Patna, Bihar: On 25th January, international medical humanitarian organisation Doctors Without Borders/Médecins Sans Frontières (MSF), together with state authorities in Bihar, inaugurated a specialised ward at the Guru Gobind Singh Hospital (GGSH) in Patna, Bihar, northeast of India. The main purpose of the programme is to reduce the number of deaths among patients with advanced HIV by increasing their access to care for life-threatening infections.
“Through this programme, we want to provide comprehensive care to the most vulnerable people living with HIV in Bihar – those who are battling the most severe stages of the infection. We will focus on reducing the number of deaths of advanced HIV conditions,” said Yulduz Seitniyazova, MSF Country Director. “Based on our research, 10 to 15 per cent of people living with advanced HIV need specialised management. This programme will ensure they receive medical care and attention through a sustainable model of care, one that is integrated into GGSH.”
The programme will focus on improving the quality of life by prioritising the rights and dignity of people living with advanced HIV. MSF will also build capacity among hospital staff and support the Ministry of Health with the management of advanced cases of HIV. MSF teams will evaluate and advocate for innovative diagnostic tools and treatment for people living with HIV across India.
The hospital ward was inaugurated by Mangal Pandey, Bihar’s Health Minister. He was accompanied by Nand Kishore Yadav, the Bihar Minister of Roads and Transport, and Sanjay Kumar, the Principal Secretary of the Bihar Health Department. In the GGSH-MSF ward, patients from all over Bihar can be treated.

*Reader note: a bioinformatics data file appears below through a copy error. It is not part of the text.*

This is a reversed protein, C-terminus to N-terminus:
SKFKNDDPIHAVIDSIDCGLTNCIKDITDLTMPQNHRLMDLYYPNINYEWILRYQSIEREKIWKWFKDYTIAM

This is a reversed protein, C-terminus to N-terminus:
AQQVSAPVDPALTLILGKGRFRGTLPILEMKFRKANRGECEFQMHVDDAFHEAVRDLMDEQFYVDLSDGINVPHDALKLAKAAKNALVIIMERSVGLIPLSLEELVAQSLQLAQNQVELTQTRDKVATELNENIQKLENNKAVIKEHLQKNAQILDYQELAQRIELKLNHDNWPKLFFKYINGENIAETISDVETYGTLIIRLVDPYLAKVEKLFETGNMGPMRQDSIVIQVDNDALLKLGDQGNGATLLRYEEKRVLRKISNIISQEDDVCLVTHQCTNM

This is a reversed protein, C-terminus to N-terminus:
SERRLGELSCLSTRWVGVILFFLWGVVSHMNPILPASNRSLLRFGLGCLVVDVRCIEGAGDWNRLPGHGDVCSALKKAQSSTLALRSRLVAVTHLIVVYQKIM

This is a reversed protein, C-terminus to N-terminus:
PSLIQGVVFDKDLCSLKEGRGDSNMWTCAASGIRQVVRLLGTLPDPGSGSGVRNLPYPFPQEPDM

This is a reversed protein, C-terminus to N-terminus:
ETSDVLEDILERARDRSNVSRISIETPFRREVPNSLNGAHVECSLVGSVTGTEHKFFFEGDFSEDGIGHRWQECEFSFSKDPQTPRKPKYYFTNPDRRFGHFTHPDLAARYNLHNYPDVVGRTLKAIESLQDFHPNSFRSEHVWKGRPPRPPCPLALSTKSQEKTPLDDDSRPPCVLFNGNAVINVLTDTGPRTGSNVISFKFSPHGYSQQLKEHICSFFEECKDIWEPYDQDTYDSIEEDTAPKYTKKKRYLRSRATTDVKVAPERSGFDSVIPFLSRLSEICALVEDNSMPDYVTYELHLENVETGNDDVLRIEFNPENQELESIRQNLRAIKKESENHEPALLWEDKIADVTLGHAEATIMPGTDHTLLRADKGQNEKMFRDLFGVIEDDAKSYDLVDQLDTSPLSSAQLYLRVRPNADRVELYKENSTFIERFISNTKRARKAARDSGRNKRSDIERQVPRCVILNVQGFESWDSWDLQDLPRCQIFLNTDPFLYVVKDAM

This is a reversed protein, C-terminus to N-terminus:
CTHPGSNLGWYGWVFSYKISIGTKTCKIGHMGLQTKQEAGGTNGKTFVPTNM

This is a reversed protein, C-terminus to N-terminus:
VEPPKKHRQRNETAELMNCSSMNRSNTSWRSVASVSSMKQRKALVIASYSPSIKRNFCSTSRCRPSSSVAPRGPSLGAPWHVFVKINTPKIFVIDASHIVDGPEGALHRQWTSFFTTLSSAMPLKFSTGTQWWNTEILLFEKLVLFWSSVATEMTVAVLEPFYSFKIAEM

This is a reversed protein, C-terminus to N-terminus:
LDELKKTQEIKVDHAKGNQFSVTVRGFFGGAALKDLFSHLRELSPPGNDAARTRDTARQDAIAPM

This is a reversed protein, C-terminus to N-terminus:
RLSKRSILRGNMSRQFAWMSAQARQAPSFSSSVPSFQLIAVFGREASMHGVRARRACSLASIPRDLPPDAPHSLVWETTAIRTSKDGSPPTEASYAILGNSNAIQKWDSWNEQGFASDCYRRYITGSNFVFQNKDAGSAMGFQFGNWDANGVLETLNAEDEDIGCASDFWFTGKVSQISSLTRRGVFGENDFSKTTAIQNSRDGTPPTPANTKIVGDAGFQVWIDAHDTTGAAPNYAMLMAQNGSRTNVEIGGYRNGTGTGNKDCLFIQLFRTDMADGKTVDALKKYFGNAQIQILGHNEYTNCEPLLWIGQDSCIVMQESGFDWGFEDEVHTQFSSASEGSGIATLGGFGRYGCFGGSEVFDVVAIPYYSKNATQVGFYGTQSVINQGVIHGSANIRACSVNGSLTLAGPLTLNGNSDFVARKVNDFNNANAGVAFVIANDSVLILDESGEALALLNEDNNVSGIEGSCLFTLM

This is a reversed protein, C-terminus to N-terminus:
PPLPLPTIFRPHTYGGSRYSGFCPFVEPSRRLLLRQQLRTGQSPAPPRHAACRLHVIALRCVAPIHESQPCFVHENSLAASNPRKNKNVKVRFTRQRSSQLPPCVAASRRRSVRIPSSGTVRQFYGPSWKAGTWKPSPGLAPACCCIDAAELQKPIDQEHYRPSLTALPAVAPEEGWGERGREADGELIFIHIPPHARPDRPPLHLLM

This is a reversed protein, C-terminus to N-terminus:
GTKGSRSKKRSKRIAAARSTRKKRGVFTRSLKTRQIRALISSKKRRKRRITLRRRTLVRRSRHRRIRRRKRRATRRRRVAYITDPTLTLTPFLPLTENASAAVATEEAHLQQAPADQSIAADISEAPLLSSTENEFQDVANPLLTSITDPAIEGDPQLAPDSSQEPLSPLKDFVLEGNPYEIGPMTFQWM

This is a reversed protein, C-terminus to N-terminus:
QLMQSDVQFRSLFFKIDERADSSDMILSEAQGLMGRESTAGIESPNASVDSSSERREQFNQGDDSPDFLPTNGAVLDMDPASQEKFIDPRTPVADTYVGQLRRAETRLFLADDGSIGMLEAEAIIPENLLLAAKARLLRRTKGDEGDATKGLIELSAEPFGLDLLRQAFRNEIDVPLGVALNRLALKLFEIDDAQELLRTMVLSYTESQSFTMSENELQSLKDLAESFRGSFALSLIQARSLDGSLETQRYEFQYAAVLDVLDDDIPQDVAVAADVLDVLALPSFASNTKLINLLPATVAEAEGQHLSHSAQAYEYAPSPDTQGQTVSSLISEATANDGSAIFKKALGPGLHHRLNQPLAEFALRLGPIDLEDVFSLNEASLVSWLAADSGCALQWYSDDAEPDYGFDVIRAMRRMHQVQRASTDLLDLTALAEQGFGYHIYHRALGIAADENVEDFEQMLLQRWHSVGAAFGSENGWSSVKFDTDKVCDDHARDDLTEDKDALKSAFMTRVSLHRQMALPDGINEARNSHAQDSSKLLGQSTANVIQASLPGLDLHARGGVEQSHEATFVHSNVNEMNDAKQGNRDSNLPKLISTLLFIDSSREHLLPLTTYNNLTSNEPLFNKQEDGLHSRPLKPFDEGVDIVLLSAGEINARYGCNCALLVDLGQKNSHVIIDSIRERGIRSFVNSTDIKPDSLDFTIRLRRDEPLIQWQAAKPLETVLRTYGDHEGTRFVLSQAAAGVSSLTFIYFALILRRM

“This ward is a valuable addition to the hospital. The collaboration between the Bihar State Health Society and MSF will create a centre which provides integrated care to patients with advanced HIV. I firmly believe that it’s important to focus on improving patient care and dignity by providing access to appropriate medical, nutritional, psychological and palliative care services,” said Pandey at the inauguration.
Memorandum of Understanding has been signed between the Bihar State AIDS Control Society, the State Health Society Bihar and MSF. MSF will be responsible for the implementation of all activities and will ensure that high-quality services are delivered. MSF will also mentor medical staff in the Bihar State AIDS Control Society and GGSH.
MSF has been working in Bihar since 2007. Since 2016, it has been treating kala azar-HIV co-infections in Patna, in collaboration with the Rajendra Memorial Research Institute (RMRI) and the Government of Bihar.
Outreach teams working across Bihar will raise awareness about the challenges and complications of co-infections and will advocate for appropriate testing and referral of patients to the MSF ward for free of cost treatment and psychosocial support.
MSF in Bihar
Since 2007, MSF has treated over 13,000 kala azar patients with the support of the Government of Bihar. After playing an important role in changing the national policy to a first-line treatment using a single dose of Liposomal Amphotericin B (LAmB), MSF handed over its primary kala azar project to the government in 2015, and began focusing on the treatment of kala azar-HIV co-infection in partnership with RMRI and the Drugs for Neglected Diseases initiative, as a technical partner in Bihar. By January 2019, MSF had treated 802 kala azar-HIV co-infected cases.
MSF is an international, independent, medical humanitarian organisation that delivers emergency aid to people affected by armed conflict, epidemics, natural disasters and exclusion from healthcare in over 70 countries. MSF offers assistance to people based only on need and irrespective of race, religion, gender or political affiliation. MSF has been working in India since 1999, providing free-of-charge essential healthcare in the states of Andhra Pradesh, Bihar, Chhattisgarh, Delhi, Jammu and Kashmir, Jharkhand, Maharashtra, Manipur, Telengana, and Uttar Pradesh. MSF received the Indira Gandhi Prize for Peace, Disarmament and Development in 1996 and the Nobel Peace Prize in 1999.